One woman and six newborns die every two hours from complications during pregnancy or childbirth in the Yemen, the UN Children's Fund (UNICEF) said Friday, as the country plagued by war for the fifth year.
According to a UNICEF report (Childbirth and parenting in war zone) seen by Debriefer, the maternal mortality rate has risen sharply since the war outbreak in 2015, from five maternal deaths a day in 2013 to 12 a day in 2018.
One out of every 260 women dies in pregnancy or childbirth and only three out of ten births take place at health facilities, the report read.
Yemen has been racked by a 4-year bloody conflict between the internationally-recognized Yemeni government's forces, backed by a Saudi-led coalition, and the Iranian-backed Houthi rebels who ousted the government in 2014.
"One in 37 new-born babies die in the first month of life." In addition, one out of 15 female teenager (aging 15-19 years) has given baby.
"Today, Yemen's brutal conflict continues to rob children of their right to life and, for the survivors, to the best healthcare possible," said the report. "One consequences of the war in Yemen is manifested as an evident attack on parenting."
1.1 million Yemeni pregnant and breastfeeding women need medicine for cute malnutrition, the UNICEF warned, while "access to quality ante- and post-natal health services is key to newborn and maternal survival."
Because families are getting poorer by the day, an increasing number of women are opting to have their babies at home, and only seek medical care if they experience complications, according to women interviewed by the agency.
"Brining life into the world in Yemen, can all too often turn into a tragedy for entire families," the UNICEF Executive Director Henrietta Fore said.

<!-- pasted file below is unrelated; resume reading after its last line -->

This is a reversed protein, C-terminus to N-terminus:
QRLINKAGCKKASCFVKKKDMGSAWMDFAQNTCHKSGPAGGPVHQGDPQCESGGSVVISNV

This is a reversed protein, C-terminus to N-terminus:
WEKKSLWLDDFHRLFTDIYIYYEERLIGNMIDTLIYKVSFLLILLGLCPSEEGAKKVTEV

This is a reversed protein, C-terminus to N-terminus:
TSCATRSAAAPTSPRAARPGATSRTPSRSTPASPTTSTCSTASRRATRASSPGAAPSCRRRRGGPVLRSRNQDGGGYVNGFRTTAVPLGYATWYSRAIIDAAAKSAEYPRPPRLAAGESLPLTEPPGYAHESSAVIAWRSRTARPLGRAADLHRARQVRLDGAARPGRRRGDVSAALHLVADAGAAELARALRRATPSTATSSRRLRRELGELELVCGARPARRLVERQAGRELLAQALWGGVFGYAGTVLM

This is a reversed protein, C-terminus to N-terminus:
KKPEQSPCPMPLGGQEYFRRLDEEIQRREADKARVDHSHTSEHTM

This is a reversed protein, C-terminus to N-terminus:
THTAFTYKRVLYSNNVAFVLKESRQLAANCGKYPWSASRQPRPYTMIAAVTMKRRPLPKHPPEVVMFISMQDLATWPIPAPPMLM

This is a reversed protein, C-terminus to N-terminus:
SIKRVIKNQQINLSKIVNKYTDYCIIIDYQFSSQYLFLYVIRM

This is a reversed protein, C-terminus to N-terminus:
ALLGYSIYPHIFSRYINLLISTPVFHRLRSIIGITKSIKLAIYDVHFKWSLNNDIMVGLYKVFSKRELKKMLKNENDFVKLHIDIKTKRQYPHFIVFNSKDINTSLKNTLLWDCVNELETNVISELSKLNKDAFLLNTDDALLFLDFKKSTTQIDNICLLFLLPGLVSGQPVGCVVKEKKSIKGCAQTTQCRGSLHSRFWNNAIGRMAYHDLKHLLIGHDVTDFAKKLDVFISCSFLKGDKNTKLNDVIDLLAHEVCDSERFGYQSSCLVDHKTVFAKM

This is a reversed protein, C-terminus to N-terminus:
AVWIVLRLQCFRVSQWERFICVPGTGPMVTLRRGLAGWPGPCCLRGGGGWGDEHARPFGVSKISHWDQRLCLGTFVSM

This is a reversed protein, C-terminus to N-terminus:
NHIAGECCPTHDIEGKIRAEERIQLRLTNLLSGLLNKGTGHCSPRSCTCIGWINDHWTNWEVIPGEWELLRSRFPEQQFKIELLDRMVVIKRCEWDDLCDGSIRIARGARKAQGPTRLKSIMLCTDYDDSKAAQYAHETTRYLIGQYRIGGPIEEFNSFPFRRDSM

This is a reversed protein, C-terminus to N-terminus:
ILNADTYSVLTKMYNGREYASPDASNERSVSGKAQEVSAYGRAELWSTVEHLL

"Decades of underdevelopment and years of intense fighting have left essential public services, including crucial healthcare for mothers and babies, on the brink of total collapse," she added.
Fore stressed that "antenatal care and skilled health attendance at delivery are essential to the survival of both mothers and babies."
"As the world marks the 30th anniversary of the Convention on the Rights of Child, we renew our call for all children – in Yemen and elsewhere – to enjoy their full rights to health, education, protection and peace."
Half of healthcare facilities in Yemen are not functional because shortage in staff or supplies, for inability to cover operational expenses, or for limited accessibility.
The UNICEF called all warring parties and the international community to protect the healthcare system in Yemen, with special attention to basic healthcare and focusing resources on poorer, marginalized and displaced communities.
The UN agency also called for the healthcare staff to be paid.